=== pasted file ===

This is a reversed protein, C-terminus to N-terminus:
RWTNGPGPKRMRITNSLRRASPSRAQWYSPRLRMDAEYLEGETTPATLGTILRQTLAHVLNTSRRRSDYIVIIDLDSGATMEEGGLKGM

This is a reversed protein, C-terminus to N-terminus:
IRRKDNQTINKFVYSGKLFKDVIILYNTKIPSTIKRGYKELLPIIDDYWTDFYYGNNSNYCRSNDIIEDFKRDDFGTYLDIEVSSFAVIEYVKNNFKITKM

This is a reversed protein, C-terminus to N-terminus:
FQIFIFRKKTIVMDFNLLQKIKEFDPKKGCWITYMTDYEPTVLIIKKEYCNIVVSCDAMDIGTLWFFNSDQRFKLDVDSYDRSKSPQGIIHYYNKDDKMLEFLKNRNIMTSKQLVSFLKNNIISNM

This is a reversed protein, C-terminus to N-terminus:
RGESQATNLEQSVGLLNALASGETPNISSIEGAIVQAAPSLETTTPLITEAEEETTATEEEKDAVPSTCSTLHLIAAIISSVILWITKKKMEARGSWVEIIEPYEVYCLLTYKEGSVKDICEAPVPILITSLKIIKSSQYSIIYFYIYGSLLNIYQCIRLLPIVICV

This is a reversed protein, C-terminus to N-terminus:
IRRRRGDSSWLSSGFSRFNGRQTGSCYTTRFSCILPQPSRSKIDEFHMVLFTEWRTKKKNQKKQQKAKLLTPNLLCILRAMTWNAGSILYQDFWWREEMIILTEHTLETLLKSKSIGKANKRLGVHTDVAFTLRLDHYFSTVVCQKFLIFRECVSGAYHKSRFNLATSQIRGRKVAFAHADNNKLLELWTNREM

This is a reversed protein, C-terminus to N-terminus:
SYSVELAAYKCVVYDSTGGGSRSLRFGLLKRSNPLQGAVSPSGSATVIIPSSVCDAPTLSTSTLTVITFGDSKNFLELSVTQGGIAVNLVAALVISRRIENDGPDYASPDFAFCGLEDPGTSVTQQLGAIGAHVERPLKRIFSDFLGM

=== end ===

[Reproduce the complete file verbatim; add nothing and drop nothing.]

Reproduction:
This is a reversed protein, C-terminus to N-terminus:
RWTNGPGPKRMRITNSLRRASPSRAQWYSPRLRMDAEYLEGETTPATLGTILRQTLAHVLNTSRRRSDYIVIIDLDSGATMEEGGLKGM

This is a reversed protein, C-terminus to N-terminus:
IRRKDNQTINKFVYSGKLFKDVIILYNTKIPSTIKRGYKELLPIIDDYWTDFYYGNNSNYCRSNDIIEDFKRDDFGTYLDIEVSSFAVIEYVKNNFKITKM

This is a reversed protein, C-terminus to N-terminus:
FQIFIFRKKTIVMDFNLLQKIKEFDPKKGCWITYMTDYEPTVLIIKKEYCNIVVSCDAMDIGTLWFFNSDQRFKLDVDSYDRSKSPQGIIHYYNKDDKMLEFLKNRNIMTSKQLVSFLKNNIISNM

This is a reversed protein, C-terminus to N-terminus:
RGESQATNLEQSVGLLNALASGETPNISSIEGAIVQAAPSLETTTPLITEAEEETTATEEEKDAVPSTCSTLHLIAAIISSVILWITKKKMEARGSWVEIIEPYEVYCLLTYKEGSVKDICEAPVPILITSLKIIKSSQYSIIYFYIYGSLLNIYQCIRLLPIVICV

This is a reversed protein, C-terminus to N-terminus:
IRRRRGDSSWLSSGFSRFNGRQTGSCYTTRFSCILPQPSRSKIDEFHMVLFTEWRTKKKNQKKQQKAKLLTPNLLCILRAMTWNAGSILYQDFWWREEMIILTEHTLETLLKSKSIGKANKRLGVHTDVAFTLRLDHYFSTVVCQKFLIFRECVSGAYHKSRFNLATSQIRGRKVAFAHADNNKLLELWTNREM

This is a reversed protein, C-terminus to N-terminus:
SYSVELAAYKCVVYDSTGGGSRSLRFGLLKRSNPLQGAVSPSGSATVIIPSSVCDAPTLSTSTLTVITFGDSKNFLELSVTQGGIAVNLVAALVISRRIENDGPDYASPDFAFCGLEDPGTSVTQQLGAIGAHVERPLKRIFSDFLGM